Pegleg Smith Liars' Contest
Borrego Springs California
by Kent Duryee
Every year around the first of April, amidst an often spectacular show of wildflowers in the Anza-Borrego Desert, there occurs a little-known gathering of people who compete for the title "Greatest Prevaricator of All," an event honoring the "legendary" Pegleg Smith.
Just a few miles northeast of the community of Borrego Springs, at the Pegleg Smith Monument, these otherwise normal folk (aka "Pegophiles"), who are allowed to walk among the rest of us every day, gather around a bonfire in a manner directly linked to our ancient, cave dwelling primogenitors. They howl and spin swirling tales of lost gold, forgotten treasure and other desert lore. They bandy the stories about as the gospel truth. The tales then sweep up above the crowd, mingling with laughter and campfire smoke, to merge finally and usually harmlessly with the springtime stars in the dark desert sky.
Perhaps one could be forgiven if amidst the clamor and furor of the changing century, the coming of the new millennium, the annual spring ahead into Daylight Savings Time, and the merger of Lucky and Albertson's supermarkets it was forgotten that this year was the twenty fifth anniversary of the revival of the Pegleg Smith Liars' Contest. Each year since 1975, prevaricators and fabricators have convened to engage in mendacity and distortion in honor of one of the desert's most famous storytellers, Thomas Long "Pegleg" Smith.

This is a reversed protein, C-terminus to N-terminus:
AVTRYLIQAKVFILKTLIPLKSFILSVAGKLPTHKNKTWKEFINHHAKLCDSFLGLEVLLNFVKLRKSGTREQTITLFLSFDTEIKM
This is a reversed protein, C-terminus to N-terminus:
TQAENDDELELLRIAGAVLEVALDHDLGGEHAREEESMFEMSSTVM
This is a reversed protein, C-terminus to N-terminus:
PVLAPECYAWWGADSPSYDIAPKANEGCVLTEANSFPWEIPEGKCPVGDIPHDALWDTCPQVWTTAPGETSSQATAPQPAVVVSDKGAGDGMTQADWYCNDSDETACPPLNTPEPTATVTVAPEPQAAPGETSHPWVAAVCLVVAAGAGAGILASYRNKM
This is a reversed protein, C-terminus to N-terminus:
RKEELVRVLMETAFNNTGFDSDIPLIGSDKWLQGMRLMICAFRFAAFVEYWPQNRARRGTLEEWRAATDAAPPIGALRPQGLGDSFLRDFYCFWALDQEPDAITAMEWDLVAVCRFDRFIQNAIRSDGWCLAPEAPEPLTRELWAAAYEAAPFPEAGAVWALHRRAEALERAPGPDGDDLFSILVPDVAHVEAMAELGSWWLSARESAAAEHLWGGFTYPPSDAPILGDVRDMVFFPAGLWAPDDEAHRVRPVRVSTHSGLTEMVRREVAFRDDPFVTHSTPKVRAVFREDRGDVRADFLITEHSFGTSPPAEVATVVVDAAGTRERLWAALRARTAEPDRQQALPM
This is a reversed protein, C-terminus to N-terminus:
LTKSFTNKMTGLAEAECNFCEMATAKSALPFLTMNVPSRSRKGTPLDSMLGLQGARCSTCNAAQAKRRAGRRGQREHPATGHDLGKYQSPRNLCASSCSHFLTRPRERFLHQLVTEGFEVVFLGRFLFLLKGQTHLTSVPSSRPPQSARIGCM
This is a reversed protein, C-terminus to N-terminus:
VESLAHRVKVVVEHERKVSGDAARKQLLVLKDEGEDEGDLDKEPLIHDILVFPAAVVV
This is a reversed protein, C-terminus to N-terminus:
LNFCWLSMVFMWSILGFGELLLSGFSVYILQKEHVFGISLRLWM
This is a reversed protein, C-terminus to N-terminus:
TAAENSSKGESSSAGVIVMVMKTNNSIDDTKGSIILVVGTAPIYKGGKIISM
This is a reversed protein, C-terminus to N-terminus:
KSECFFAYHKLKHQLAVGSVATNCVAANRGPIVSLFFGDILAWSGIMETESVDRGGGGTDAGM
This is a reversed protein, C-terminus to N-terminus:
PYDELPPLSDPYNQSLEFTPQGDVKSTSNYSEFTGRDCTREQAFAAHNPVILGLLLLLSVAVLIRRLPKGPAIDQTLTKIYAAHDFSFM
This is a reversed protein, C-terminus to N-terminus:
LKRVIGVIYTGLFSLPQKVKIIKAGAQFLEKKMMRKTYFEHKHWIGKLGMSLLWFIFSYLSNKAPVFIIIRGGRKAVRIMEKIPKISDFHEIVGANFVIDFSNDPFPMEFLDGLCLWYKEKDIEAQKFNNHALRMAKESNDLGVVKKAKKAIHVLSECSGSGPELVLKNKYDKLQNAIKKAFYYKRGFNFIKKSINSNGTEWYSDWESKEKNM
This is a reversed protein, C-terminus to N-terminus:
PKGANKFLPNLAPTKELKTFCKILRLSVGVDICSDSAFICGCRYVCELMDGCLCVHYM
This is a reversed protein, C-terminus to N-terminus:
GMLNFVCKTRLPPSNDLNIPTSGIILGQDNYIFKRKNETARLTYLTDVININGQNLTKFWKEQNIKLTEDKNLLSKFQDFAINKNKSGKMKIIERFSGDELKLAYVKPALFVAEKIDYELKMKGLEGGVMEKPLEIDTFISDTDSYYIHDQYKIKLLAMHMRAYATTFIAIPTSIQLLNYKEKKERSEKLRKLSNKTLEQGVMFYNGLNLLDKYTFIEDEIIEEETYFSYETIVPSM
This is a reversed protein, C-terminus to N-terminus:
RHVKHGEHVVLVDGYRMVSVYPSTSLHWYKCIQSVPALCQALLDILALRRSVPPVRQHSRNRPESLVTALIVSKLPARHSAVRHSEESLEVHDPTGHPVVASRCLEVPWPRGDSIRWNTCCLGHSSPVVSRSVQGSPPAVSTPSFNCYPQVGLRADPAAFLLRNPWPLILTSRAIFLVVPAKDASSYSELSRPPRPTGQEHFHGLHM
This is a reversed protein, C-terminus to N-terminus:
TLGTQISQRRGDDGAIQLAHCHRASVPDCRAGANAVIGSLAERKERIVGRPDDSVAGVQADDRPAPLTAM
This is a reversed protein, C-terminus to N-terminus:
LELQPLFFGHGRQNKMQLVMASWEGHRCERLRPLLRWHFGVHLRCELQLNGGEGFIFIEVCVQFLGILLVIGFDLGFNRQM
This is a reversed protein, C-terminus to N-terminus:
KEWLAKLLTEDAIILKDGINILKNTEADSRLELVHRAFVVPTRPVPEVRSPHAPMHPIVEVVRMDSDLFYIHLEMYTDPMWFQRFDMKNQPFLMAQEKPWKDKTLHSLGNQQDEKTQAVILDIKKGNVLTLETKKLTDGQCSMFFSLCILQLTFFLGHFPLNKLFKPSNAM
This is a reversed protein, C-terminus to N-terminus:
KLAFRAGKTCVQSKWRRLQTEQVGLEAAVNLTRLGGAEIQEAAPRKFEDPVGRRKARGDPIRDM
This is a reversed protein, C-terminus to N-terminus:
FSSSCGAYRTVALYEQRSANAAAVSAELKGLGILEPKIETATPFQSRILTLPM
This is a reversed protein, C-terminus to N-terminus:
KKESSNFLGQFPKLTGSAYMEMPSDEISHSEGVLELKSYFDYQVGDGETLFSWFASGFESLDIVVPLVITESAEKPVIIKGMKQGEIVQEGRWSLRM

Of course, the legend of Pegleg's lost gold mine is one of the most enduring (and endearing) treasure stories of the American Desert Southwest. Legend has it that Smith was an authentic mountain man in the nineteenth century tradition. His skills were far ranging, branching into the fields of Indian fighting, horse thievery and, of course, storytelling. While in San Francisco in the late 1800's, some might have been surprised to learn that Pegleg would regale any and all comers to the saloon with tales of a fabulously rich strike he had made in the hills of the Borrego desert. In return for a shot or two of whiskey. If they were surprised, they should not have been. After Smith's death, his stories lived on and evolved into legends that rival even the many stories of Jacob Waltz and the Lost Dutchman Mine in Arizona.
Of course, there can be no "true" version of the legend of the lost Pegleg Smith gold, but the essential elements are that the strike was in the Borrego Springs area, within what is now the Anza-Borrego Desert region, somewhere west of the Salton Sea, east of Coyote Canyon, and south from Clark Valley and the Santa Rosa Mountains to the Borrego Sink. The nuggets were blackened and thus quite distinctive. All the rest of the details are left to the machinations and caprice of the Pegophiles.
Hollywood set designer Harry Oliver provided the motivation for the beginnings of the Pegleg contest. Reports differ, but sometime between 1916 and the mid-1930's, Oliver started the Pegleg Smith Club. Enjoying the perpetuation of the Pegleg stories, Oliver referred to himself as the "press agent for Pegleg's ghost." His club, composed of local Borrego residents, would meet and tell each other lies and stories. Oliver's meetings could be considered, not only the nascent Liars' Contest, but also the precursor to today's Burning Man Celebration, which takes place in the Nevada desert each year. Oliver's meetings were held on New Year's Eve. They were called the "Burning Party" because well known desert artist John Hilton would throw his "mistakes" into the fire, much to the chagrin of the other celebrants.